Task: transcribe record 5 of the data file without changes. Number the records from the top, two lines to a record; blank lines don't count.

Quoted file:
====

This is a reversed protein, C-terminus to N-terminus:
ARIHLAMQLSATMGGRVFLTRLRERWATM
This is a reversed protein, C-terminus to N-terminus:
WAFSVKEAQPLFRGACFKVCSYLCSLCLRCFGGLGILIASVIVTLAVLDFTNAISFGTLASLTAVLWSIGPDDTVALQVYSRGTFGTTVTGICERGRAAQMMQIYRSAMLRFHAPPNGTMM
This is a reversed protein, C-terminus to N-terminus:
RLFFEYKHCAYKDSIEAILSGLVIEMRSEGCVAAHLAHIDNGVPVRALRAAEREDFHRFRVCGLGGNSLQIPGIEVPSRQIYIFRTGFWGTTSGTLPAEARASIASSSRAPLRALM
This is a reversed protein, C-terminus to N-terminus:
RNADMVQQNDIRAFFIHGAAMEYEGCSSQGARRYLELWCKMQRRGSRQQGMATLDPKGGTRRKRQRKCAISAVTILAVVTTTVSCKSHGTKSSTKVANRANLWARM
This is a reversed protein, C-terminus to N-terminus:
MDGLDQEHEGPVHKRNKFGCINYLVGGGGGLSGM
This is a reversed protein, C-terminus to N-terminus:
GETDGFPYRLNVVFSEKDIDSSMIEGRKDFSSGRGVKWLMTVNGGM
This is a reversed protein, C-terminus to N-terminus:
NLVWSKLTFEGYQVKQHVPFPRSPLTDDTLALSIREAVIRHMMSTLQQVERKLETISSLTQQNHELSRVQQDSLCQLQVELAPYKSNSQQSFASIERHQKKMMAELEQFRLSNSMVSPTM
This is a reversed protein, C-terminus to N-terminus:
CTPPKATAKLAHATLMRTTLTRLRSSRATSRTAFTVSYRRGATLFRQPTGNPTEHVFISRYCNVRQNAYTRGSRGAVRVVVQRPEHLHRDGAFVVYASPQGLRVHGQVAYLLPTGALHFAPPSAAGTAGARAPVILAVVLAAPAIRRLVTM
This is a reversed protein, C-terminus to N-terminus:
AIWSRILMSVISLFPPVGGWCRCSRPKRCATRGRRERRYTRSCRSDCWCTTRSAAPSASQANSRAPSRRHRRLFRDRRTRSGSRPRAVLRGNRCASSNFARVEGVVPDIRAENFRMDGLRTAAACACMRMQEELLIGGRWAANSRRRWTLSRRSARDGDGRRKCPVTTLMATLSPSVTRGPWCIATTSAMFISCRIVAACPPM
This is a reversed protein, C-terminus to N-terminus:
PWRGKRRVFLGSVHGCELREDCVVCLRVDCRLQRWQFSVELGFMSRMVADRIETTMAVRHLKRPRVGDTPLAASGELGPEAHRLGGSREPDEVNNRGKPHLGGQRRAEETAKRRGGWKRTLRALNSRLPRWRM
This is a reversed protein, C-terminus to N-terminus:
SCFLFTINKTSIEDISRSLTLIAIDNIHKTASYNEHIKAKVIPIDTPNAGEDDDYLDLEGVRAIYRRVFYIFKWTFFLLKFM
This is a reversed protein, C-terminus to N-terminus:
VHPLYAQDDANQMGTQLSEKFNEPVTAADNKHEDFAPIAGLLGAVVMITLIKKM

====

This is a reversed protein, C-terminus to N-terminus:
MDGLDQEHEGPVHKRNKFGCINYLVGGGGGLSGM